pot vending machine
A view of the screen of a ZaZZZ vending machine that contains cannabis flower, hemp-oil energy drinks, and other merchandise at Seattle Caregivers, a medical marijuana dispensary, in Seattle, Washington Feb. 3, 2015. Reuters

Lawmakers have introduced legislation meant to regulate marijuana like alcohol at a federal level. The cannabis business community is applauding the move. Leaders say it’s taken politicians far too long to make serious moves on the issue.

“Congress has been ignoring our broken and outdated marijuana laws for decades,” said Dan Riffle, director of federal policies for the Marijuana Policy Project, an advocacy group based in Washington, D.C., in a Friday statement. “It’s time for our federal representatives to come to grips with the fact that marijuana is safer than alcohol and most people think it should be treated that way.”

Marijuana is currently legal in some capacity in 23 states. This includes Colorado and Washington, which allow for adult recreational use in addition to medical. But the disconnect between state and local laws continues to create logistical problems for licensed pot businesses even in legalized states.

The Regulate Marijuana Like Alcohol Act comprises two bills. One, introduced by Rep. Jared Polis, D-Colo., is meant to end the federal ban on marijuana, and instead regulate and tax it much like alcoholic beverages. The new rules would allow each state to create its own laws as long as they fit within the broad national framework. The other bill, introduced by Rep. Earl Blumenauer, D-Ore., would create a federal tax on all legal pot sales.

“The leadership of Rep. Blumenauer and Rep. Polis on these issues puts them in line with the majority of Americans who think that states should have the freedom to tax and regulate marijuana and that state-legal cannabis businesses shouldn’t be persecuted under federal law,”said National Cannabis Industry Association executive director Aaron Smith in a public statement.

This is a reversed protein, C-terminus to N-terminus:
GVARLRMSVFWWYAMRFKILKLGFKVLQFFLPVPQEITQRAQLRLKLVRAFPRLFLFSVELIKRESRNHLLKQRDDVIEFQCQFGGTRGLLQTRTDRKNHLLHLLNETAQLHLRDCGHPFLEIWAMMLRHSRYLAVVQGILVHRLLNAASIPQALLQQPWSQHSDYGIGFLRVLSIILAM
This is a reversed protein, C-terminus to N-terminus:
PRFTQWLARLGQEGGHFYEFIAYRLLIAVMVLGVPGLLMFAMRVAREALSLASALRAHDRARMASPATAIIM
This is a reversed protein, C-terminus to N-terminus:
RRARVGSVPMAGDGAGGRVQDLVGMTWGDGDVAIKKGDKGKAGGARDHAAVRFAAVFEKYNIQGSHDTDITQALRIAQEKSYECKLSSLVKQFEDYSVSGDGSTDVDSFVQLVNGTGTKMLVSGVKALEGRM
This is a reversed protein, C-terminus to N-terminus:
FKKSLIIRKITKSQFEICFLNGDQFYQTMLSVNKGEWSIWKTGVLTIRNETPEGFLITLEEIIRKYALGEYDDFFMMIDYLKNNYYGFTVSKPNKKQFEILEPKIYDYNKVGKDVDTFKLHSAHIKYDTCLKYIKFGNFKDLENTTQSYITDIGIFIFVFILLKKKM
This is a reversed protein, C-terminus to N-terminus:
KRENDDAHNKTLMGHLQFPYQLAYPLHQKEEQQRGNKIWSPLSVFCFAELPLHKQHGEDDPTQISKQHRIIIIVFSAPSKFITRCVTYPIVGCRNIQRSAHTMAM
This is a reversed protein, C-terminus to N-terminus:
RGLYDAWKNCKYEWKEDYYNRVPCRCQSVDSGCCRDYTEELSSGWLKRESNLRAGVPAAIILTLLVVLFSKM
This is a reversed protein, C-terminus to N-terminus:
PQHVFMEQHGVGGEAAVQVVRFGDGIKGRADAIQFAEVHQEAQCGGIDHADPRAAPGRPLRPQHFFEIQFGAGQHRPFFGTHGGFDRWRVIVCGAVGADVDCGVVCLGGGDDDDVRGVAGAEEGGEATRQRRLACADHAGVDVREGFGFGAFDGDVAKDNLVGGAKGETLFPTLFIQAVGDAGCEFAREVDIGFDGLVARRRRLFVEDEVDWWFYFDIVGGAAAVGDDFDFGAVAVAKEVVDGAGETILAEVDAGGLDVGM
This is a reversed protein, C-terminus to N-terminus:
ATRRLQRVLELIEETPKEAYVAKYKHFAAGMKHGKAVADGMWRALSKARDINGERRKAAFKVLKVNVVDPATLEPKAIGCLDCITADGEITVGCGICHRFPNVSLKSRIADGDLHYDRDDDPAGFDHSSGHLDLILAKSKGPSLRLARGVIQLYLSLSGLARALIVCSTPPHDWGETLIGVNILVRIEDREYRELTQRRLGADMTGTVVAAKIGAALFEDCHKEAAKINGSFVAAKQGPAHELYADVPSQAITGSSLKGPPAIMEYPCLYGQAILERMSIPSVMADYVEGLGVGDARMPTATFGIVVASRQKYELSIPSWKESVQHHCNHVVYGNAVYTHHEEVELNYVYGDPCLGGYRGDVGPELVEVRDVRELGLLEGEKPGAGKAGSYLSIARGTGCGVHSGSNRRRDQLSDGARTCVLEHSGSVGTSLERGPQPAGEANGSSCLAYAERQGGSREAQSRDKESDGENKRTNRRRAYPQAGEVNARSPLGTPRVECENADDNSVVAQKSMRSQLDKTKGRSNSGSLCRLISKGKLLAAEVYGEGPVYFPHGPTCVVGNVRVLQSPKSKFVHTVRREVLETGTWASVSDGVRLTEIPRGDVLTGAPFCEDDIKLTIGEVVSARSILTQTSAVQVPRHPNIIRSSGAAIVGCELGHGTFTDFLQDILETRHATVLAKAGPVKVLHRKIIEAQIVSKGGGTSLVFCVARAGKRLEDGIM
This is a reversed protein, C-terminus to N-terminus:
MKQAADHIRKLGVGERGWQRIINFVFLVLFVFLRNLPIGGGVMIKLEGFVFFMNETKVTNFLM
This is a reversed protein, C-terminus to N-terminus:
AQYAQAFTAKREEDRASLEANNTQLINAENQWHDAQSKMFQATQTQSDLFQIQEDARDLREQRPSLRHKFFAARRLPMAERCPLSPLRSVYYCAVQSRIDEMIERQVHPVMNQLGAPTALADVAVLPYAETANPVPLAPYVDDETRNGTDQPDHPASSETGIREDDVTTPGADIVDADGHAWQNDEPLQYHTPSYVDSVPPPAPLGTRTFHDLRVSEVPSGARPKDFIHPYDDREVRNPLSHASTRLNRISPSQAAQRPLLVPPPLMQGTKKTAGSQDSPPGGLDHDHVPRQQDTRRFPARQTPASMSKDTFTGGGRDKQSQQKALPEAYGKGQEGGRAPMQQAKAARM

“It’s time for federal laws that respect the states who have decided a legal, regulated approach is smarter and safer than the failure of marijuana prohibition,” he said.

Data from a 2014 Gallup poll show that 51 percent of Americans support cannabis legalization, though conservative voters are still mostly in opposition.

This week, the national anti-crime group Safe Streets Alliance sued business and state officials in Colorado, claiming they violated a federal ban on pot. The move sparked a series of protests from the business community, including a call to boycott Holiday Inn, which was involved in one of the lawsuits.

Last year Colorado earned more than $50 million in revenue from legal marijuana sales.

“Over the past year, Colorado has demonstrated that regulating marijuana like alcohol takes money away from criminals and cartels, grows our economy, and keeps marijuana out of the hands of children,” Polis said in a statement. “As more states move to legalize marijuana as Oregon, Colorado, Washington and Alaska have done, it’s imperative the federal government become a full partner in building a workable and safe framework.”